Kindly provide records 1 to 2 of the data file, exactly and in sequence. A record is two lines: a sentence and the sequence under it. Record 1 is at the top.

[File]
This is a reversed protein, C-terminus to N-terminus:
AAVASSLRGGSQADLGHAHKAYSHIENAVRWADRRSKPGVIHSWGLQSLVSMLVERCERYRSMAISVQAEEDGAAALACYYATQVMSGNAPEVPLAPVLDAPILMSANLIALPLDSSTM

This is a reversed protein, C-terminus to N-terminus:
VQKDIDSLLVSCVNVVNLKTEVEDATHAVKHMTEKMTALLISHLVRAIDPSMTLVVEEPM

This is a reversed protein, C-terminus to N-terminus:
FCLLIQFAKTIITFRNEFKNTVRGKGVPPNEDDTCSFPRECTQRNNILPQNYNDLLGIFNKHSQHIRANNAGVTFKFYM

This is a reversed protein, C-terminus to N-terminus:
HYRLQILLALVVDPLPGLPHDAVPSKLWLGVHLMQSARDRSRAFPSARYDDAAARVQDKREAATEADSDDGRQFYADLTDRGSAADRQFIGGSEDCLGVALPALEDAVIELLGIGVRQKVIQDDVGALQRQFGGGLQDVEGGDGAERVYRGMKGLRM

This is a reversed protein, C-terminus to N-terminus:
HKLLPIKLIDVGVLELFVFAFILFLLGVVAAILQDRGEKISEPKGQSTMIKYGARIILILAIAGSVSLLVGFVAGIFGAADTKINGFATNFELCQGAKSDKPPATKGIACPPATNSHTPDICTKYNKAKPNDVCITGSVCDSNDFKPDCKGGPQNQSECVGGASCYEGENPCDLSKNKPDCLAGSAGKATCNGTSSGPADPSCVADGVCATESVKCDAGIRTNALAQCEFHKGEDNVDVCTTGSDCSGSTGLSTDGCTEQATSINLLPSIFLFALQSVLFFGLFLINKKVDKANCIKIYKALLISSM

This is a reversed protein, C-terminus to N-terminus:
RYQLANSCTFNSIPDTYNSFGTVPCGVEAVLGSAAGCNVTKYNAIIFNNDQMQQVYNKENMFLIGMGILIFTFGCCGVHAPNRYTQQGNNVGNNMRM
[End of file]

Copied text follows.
This is a reversed protein, C-terminus to N-terminus:
AAVASSLRGGSQADLGHAHKAYSHIENAVRWADRRSKPGVIHSWGLQSLVSMLVERCERYRSMAISVQAEEDGAAALACYYATQVMSGNAPEVPLAPVLDAPILMSANLIALPLDSSTM

This is a reversed protein, C-terminus to N-terminus:
VQKDIDSLLVSCVNVVNLKTEVEDATHAVKHMTEKMTALLISHLVRAIDPSMTLVVEEPM